Today Leonard Nimoy died. He was 83 and had been ill, so it wasn't a surprise but still a stab in the heart.
I thought about writing about how much his work meant to me--and of course by "his work" I don't mean the hundreds of roles he played over his six-decade career but only one of them. Then I realized I already did it. In 2006, the San Diego Comic-Con celebrated the 40th anniversary of "Star Trek" by inviting essays on the subject for its souvenir book. I wrote one and they printed it.
It's all still true except for the part about me being 45 years old.
The Ages of Man: An Appreciation of “Star Trek”
I am 45 years old: old enough to claim Star Trek: The Original Series (TOS) cred. I was there when Earth’s molten crust cooled, simple molecules linked to form complex proteins, and my family bought its first color television in time for me to feel the electric primary colors of “Star Trek” burn from ember-orange vacuum tubes through my retinas into my brain.
After 40 years, the thematic depth of the McCoy-Spock-Kirk trio has been well plumbed and hardly bears repeating. McCoy is emotion, Spock is reason, and Kirk is the balance between emotion and reason that draws on both to inform decisive action. Id, ego, superego. However, as I age, I’ve been surprised to find I gain new appreciation for these three characters as my understanding of them evolves. Their velour-bloused TOS incarnations haven’t changed since 1969. But I have.
When I was a child and teen, Leonard Nimoy's Spock was It: the apotheosis of alienated intelligence. His tools were logic, quiet confidence, and bone-dry wit. He defeated his enemies with brainpower. His weapons were numbers and words. Yet beneath that cool facade roiled overpowering emotions and superhuman strength barely contained. On the rare occasions Spock lost control, the results were unpredictable and frightening.
Adolescence never had a better metaphor.
Spock was important to me. He valued things I valued—reason, science, knowledge—and wasn’t embarrassed by it. I had a temper as a child; watching Spock struggle to maintain his self-control helped me tame it. He taught me grace under pressure. When a junior high bully twice my size picked me up and threatened to drench me under an overflowing rainspout, I replied with cold Nimoyan indifference, “I would actually prefer it if you didn’t,” and he released me with a laugh and enough respect to never bother me again. Being cool worked.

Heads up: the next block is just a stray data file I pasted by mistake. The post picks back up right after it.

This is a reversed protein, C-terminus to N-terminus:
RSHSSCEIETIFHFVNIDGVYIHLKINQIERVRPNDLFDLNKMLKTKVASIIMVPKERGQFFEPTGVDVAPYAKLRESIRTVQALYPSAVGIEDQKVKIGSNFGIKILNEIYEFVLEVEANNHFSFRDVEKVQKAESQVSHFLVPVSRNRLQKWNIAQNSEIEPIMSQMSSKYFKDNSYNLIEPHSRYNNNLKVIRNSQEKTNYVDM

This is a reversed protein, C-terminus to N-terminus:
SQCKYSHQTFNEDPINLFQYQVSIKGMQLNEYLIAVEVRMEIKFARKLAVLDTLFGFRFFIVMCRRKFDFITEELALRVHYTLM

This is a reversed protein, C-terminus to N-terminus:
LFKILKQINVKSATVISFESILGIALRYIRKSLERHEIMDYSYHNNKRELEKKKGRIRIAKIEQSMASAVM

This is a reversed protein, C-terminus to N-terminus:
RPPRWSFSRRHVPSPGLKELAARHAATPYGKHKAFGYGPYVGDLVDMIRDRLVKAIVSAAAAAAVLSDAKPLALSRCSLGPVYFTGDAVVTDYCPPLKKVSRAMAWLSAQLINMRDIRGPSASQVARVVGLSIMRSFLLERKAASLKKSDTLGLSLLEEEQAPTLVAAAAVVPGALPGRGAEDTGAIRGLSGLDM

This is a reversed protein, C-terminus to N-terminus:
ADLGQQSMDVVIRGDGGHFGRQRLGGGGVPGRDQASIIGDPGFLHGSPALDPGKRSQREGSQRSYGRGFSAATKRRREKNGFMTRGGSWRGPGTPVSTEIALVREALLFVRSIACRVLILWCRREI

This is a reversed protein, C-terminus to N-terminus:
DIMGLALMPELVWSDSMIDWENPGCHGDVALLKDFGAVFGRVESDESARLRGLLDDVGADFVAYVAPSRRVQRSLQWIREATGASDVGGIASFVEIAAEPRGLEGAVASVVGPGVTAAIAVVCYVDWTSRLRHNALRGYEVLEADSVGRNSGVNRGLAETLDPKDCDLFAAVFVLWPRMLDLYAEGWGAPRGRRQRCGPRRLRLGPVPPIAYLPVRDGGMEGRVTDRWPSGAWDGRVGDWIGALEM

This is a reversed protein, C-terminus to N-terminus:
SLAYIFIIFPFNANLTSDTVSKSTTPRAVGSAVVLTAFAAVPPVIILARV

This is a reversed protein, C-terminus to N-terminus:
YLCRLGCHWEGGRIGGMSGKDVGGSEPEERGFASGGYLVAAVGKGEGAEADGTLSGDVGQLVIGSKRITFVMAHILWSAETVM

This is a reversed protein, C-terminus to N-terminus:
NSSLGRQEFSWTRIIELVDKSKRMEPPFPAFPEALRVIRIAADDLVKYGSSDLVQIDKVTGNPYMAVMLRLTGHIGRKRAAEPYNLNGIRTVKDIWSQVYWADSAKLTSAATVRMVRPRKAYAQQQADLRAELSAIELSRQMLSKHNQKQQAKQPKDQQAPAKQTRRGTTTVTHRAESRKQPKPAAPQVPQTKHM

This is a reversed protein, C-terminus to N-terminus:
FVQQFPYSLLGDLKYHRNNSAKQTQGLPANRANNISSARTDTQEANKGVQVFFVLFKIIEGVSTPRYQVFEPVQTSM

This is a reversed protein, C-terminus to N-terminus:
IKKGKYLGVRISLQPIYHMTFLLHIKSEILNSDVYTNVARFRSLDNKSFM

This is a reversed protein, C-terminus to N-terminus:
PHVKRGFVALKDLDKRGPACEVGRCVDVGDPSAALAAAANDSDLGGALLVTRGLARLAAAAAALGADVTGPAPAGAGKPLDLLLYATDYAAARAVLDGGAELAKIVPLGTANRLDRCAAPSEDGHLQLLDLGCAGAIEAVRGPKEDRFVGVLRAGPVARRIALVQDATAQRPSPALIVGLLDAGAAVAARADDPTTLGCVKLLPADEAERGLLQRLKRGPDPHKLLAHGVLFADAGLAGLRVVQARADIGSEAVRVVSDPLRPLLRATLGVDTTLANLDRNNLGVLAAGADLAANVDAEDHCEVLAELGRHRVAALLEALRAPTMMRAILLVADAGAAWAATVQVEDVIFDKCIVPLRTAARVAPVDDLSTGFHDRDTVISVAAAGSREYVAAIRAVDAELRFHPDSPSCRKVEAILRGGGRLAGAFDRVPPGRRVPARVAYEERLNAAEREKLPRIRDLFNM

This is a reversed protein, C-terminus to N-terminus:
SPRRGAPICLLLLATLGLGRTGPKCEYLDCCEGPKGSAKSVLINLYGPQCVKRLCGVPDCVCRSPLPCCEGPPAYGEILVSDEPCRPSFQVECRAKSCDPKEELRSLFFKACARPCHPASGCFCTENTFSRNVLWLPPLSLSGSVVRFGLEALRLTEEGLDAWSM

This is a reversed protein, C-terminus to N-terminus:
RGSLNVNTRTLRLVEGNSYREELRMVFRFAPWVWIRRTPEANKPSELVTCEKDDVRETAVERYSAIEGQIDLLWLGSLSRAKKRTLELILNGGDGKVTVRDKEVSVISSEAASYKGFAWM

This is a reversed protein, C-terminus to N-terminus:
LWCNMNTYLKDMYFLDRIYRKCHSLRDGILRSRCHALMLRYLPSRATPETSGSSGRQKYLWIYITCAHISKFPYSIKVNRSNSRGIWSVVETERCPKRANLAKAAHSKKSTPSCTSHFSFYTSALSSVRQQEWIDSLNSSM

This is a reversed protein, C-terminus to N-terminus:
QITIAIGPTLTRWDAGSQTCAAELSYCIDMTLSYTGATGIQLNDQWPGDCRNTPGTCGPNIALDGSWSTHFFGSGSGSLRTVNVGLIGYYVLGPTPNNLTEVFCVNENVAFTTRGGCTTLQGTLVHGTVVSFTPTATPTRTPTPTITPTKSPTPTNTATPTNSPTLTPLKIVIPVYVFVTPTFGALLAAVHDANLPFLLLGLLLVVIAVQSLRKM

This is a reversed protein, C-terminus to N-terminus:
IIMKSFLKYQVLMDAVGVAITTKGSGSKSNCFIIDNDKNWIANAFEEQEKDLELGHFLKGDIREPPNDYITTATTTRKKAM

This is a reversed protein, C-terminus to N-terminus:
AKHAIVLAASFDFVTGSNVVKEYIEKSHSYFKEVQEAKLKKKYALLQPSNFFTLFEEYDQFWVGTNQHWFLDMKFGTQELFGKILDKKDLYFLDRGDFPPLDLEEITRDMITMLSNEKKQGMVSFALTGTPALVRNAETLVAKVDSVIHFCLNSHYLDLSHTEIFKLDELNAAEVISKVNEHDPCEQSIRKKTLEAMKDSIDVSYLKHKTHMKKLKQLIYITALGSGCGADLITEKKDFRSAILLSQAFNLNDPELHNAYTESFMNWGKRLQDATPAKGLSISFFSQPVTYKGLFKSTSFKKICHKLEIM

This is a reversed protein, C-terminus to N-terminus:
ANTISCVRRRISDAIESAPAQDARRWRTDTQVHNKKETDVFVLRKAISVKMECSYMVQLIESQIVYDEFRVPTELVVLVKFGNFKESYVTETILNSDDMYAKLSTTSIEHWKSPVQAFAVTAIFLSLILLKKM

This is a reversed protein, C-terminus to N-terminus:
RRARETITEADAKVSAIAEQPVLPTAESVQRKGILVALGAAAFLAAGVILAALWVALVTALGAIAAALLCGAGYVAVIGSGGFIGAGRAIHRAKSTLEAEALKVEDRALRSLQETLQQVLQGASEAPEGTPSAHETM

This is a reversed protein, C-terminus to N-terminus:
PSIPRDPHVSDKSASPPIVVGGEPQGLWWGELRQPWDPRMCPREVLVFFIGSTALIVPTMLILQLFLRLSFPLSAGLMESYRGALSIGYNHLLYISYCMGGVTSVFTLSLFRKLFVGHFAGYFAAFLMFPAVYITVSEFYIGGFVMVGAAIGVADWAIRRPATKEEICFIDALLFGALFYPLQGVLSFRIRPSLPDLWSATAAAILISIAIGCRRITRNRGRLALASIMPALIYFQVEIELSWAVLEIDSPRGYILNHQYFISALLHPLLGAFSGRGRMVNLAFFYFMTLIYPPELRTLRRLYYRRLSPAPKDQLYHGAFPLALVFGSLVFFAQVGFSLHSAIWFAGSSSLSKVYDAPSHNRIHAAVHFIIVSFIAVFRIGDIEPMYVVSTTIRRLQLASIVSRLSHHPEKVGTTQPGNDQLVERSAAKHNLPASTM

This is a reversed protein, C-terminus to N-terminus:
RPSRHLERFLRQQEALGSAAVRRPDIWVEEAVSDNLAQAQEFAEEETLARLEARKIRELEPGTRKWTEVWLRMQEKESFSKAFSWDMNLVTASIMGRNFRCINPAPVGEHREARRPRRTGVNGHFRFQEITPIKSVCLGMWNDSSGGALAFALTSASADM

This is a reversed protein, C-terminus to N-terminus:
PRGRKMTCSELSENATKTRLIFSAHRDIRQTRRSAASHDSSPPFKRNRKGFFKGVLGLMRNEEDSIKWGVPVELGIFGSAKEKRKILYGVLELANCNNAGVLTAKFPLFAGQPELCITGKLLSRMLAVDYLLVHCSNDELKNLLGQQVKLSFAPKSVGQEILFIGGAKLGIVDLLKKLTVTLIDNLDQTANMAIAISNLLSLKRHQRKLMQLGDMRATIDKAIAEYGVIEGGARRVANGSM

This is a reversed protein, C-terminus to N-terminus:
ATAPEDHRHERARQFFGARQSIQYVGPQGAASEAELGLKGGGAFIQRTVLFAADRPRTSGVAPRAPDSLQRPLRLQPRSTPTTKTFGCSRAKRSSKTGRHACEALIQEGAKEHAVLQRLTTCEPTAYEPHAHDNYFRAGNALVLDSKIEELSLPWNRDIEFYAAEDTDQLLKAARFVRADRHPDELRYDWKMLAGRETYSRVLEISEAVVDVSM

Spock was about restraint, temperance, placid courage, and the triumph of the intellect. He guided me through many rough passages as I matured, and got me safely to the other side.
Where I was met by James T. Kirk.
It’s always been easy to mock the flamboyant Kirk, yet I believe—in all sincerity and without a trace of condescending sarcasm—that Captain Kirk is one of the great characters of twentieth-century American fiction. Kirk was twentieth-century America, or at least the best of how twentieth-century America saw itself: bold, confident, powerful, ambitious, thoughtful, resourceful, loyal, compassionate. Had a twinkle in his eye. Did all right with the ladies. Always found a way to win. Shatner made him that.
For the past couple of decades, Kirk has gotten a bad rap as a trigger-happy gunslinger. Slander! Not this man who agonized over decisions that sent crewmen to their deaths. Who knew Shakespeare and quoted Masefield. Who once had a Gorn by the throat (felled by a cannon Kirk fashioned from dirt and twigs, and I’d like to see you try it) and showed the impressively advanced trait of mercy.
Spock may have been superhumanly smart and strong but, like an adolescent, he wasn’t comfortable in his own skin. Kirk knew who he was, what he was doing, and why he was doing it. He was a man.